Geraint Thomas

Sky’s the limit

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He’s won the Tour de France, three World Championships, and two Olympic golds, and he’s competed on both road and track. There’s seemingly nothing Geraint Thomas can’t do…

How do you prepare for something as gruelling as the Tour de France?
Well, we usually begin with a tough training camp and follow it with a few races. In the two weeks leading up to the tour we still train a bit, and you usually have the national championships as well, but you tend not to do as much. Your fitness is where it should be, so it’s just a matter of maintaining it, not putting on any weight and just going there fresh and ready to go.

It’s such a big event, do you feel any nerves in the build up, or do you look forward to it?
You definitely know it’s going to be a tough few weeks, but you rise to the opportunity; it’s what the whole year is about and it’s massive for the team and for me. Just to be a part of it, to have the opportunity to ride into Paris with a yellow jersey is just an immense feeling. Just finishing the grand tour feels like a win in itself, let alone the roller coaster of emotions you go through. The team has good and bad days; you win some really good stages as a team and then others when you lose a bit of time. There’s always something happening in the tour and it’s nice to go through that all together really, and get to the finish.

David Brailsford (Team Sky principal) once said he believed you were a future Tour winner. That must have been nice to hear, especially now you’ve done it?
Yeah definitely, it’s always nice to hear people say stuff like that about me, and now it’s nice to be in a position to say I’ve done that.


“To have the opportunity to ride into Paris with a yellow jersey is just an immense feeling.”


What do your prefer between the climbs, time trialling, or road and track?
It’s all great when you’re winning, to be honest! The track is really good and the atmosphere like the one at London in 2012 was just incredible, but the only thing with the track is that there are few races; it’s mostly training, and so there can be a lot of monotony. Plus you’ve got to live in Manchester in the rain and the cold, whereas on the road you can live down in Neath! That’s also hard because there are a lot of climbing and hours on the bike and the roads are a lot more versatile. That keeps it fresh and more exciting, though.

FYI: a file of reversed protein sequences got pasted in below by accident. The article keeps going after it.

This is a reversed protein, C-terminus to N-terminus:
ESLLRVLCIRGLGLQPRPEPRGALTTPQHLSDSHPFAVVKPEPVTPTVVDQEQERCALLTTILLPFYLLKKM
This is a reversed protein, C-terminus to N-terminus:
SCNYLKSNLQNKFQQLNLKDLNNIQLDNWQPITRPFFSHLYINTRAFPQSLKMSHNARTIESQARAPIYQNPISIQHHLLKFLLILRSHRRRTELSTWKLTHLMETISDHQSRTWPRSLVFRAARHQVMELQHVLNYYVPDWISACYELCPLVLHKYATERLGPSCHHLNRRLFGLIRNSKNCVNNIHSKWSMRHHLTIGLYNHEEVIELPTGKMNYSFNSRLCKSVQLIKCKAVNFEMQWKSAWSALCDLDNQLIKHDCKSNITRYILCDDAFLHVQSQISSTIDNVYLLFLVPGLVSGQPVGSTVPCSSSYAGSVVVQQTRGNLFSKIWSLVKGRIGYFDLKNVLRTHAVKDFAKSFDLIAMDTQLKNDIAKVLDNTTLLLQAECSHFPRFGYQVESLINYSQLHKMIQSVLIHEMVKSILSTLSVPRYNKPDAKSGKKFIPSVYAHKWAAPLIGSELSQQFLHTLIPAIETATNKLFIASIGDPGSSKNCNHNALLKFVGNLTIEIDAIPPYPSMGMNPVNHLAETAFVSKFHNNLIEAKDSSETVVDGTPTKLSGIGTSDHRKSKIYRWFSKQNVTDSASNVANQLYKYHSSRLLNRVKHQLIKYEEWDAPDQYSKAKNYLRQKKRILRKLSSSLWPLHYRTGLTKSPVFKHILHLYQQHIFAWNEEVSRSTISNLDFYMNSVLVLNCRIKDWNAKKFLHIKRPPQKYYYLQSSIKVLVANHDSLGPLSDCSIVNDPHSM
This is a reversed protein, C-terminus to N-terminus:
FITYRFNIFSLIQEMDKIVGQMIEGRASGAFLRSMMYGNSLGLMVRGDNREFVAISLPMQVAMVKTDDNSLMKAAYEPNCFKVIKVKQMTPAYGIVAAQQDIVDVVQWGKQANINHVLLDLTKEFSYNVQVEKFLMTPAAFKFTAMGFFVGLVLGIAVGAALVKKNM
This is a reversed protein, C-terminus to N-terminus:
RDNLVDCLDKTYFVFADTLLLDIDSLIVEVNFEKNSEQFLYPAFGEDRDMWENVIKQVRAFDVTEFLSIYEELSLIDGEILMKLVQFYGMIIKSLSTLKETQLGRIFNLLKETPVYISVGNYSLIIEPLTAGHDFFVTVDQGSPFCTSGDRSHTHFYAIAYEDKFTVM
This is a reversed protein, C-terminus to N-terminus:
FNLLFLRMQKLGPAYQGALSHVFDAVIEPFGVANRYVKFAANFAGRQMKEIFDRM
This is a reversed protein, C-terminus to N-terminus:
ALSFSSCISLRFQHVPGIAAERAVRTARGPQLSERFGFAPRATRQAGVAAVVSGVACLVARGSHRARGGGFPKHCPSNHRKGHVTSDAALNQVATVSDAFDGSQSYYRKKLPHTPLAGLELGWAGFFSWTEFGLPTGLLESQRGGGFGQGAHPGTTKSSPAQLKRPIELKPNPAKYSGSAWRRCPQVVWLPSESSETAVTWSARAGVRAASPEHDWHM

How important is recovery on Tour?
It’s always good having a good support team around you. And we have a chef that comes along on the road to make sure we’re eating the right things, and that it’s quality food; I think all that adds up really when it comes to recovery. We take our own mattresses and bed sheets as well, so you’re in the same bed every night and that makes a difference because when you go to some hotels you can have a crap bed or even dirty sheets. Quality of sleep is vitally important when you’re trying to recover. All that stuff is taken care of so that all we’ve got to do is put our feet up, eat, go to sleep and then get on the bike the next day and do it all again.

What are your top tips to recover from something so brutal as a day on the Tour?
I think the food you have and the quality of the food, like good proteins, is crucial. Good rest and quality sleep is where a lot of your body’s recovery happens. Massage helps, mentally as well as physically, and compression socks and tights are also good. Keep it simple and make sure you have protein shakes straight after a race or training session so that you’re getting quality protein immediately.

How do you keep your mind occupied after training when you’re away from home?
You get used to it. When training for track races you can spend a lot of time on your bed and not doing much, which is why I got into reading. It’s important to not constantly think about racing and riding. It’s a bit different on Tour because you don’t get too much time to chill out and relax, it’s pretty crazy when it comes to the stages and transfers, and afterwards the dinner and massaging; before you know it, it’s time to go to sleep. Boredom is more relevant in the training camps when you’re training hard and you’ve got to rest just as hard. Especially in Tenerife, when it’s just the hotel and nothing else around, so that’s probably the toughest bit.


“It’s just a great time to be a part of cycling and to see so many kids and old people, everyone just out on their bikes, brilliant.”


Are you proud of the rate at which cycling has grown?
Absolutely, and I definitely feel fortunate as well being the age I am and coming into the sport when I did. Ever since Beijing [2008] there has been a massive boom and the likes of Brad [Wiggins], Cav [Mark Cavendish] and Chris [Froome] have added to that with their successes on the tour and at the London Olympics. So it’s just a great time to be a part of it and to see so many kids and old people, everyone just out on their bikes, brilliant.

Any tips for long training sessions?
I think it’s just about getting on with it. I don’t find it too hard getting out there and doing six hours because I like the feeling of getting back and knowing you’ve done a good ride and that it’s going to benefit you in the long run. If the preparation has been good all you can do is just go out there in a race and do your best. Having ownership over what you actually do in training helps a lot, too. I find you tend to buy into it a lot more rather than just someone telling you what to do.


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